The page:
Daniel Ricciardo admits his decision to leave Renault for McLaren was made more difficult by the lack of racing and a true competitive picture so far in 2020.
Formula 1’s season will get underway next month in Austria, after the planned first race of the year in Australia was called off on the Friday morning in Melbourne, when all the teams were in place ready for practice. Since then different countries have been in different states of lockdown due to the COVID-19 pandemic, and Ricciardo signed for McLaren from 2021 onwards in place of Ferrari-bound Carlos Sainz — something he admits was made more tricky by not having seen where the teams stack up in race trim.
“Having a lot of time to think about things like the future was good, but then it was also sometimes not easy because you’ve got all this time but not much action, I guess,” Ricciardo said during an F1 Instagram Live. “That was certainly difficult. The whole year has been crazy for things – even beyond coronavirus now. Making these decisions with only testing to go by this year, that wasn’t easy.
“For sure. ideally you race, you get going and you kind of make your mind up, but we’re not in those times now with that luxury. So not easy, but at the same time, not an overnight decision. I guess I would just say this whole year’s been weird, and continues to be weird!”
When Ricciardo made his decision, a start to the season had yet to be confirmed. With eight races in Europe now announced, the Australian says he is keen to pay Renault back for the faith it put in him when signing him two years ago.
“I think that was a big relief for everyone once they announced the official start date. It was like, ‘All right, we can see the end of the tunnel now, we can get going.’ I’m hanging out obviously to race, to compete but (also) to finish this journey and this chapter off with Renault in the best way possible.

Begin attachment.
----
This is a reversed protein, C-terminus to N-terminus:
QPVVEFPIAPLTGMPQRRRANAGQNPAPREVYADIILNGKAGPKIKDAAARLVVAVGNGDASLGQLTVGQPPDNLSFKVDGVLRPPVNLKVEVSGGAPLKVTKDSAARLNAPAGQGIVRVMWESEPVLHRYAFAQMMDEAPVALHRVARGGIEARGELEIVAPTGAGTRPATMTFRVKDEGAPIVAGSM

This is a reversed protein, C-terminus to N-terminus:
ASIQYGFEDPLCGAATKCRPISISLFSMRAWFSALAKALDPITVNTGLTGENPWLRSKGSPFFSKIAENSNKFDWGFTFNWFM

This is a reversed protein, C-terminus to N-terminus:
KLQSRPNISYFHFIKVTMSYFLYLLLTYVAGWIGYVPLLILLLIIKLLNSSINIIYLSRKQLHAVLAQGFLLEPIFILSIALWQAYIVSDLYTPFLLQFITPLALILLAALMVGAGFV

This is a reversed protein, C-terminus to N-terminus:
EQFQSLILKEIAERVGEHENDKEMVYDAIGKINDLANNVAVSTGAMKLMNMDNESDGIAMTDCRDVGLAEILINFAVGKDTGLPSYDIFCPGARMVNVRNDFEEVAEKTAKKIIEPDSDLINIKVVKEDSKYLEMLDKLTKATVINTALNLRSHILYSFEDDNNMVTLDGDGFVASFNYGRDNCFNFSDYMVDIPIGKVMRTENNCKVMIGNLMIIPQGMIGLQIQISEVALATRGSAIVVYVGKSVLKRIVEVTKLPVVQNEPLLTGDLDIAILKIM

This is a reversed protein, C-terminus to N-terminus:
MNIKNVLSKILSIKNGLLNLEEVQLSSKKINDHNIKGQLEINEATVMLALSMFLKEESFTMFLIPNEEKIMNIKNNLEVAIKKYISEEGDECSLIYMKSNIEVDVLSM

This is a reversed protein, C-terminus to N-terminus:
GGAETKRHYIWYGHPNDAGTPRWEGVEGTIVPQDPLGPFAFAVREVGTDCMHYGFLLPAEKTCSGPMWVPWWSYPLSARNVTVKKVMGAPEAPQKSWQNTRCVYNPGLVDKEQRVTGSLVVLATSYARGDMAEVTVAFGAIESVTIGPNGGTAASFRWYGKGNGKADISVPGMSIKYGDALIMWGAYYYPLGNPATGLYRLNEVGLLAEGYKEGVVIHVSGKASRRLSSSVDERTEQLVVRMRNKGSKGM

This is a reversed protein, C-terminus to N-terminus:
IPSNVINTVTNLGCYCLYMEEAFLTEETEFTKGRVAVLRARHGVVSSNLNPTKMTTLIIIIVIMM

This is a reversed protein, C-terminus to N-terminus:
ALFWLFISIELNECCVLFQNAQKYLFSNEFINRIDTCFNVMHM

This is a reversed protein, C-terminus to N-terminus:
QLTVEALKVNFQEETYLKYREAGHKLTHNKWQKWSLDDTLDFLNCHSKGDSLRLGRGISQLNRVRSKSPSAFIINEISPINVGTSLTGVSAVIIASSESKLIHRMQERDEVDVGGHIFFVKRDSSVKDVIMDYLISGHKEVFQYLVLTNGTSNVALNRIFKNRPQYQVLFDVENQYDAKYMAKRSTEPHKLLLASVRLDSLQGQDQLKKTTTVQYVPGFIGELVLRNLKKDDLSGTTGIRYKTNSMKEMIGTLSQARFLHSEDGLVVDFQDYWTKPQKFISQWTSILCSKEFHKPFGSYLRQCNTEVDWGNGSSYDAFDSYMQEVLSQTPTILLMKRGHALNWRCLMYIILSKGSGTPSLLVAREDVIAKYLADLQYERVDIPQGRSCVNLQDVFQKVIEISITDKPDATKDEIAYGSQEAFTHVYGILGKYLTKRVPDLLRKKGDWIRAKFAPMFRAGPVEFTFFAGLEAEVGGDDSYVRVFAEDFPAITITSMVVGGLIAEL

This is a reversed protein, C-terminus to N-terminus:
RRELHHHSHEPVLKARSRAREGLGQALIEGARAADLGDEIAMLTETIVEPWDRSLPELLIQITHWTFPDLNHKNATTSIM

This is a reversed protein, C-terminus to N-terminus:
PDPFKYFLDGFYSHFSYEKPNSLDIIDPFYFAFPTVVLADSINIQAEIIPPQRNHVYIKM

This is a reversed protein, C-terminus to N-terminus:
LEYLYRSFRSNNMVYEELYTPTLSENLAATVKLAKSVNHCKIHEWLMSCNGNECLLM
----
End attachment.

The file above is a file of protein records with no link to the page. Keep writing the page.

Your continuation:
“I still feel like I owe a lot to them on and off-track, so I’m glad that we can compete soon and try and do what I can. I’m pretty excited to say the least to get some sports going again.”
Ricciardo believes his own career could actually benefit from the enforced break, saying he can see himself racing longer as a result of the unexpected rest his body has had over the past three months.
“If anything it’s more fuel to the fire. It was nice to have some alone time and time to think and process, (but) it certainly fueled my desire more. I missed racing more than ever. I missed competing and the limelight — all the sort of stuff that goes with it, I missed it all. Not that I’d lost love for it at all, but it just reiterated my love for competing and the sport and my job.
“We travel so much, and you kind of just get into it and you go and you go and you go. But sometimes, you don’t really get a chance to stop, and it was, in a way, nice to be forced to stop. Just for our bodies, actually, not being in pressurized cabins (flying) all the time and all that sort of stuff.
“It’s probably, from a performance point of view, maybe given me a couple more years onto my career. So I see positives in it.”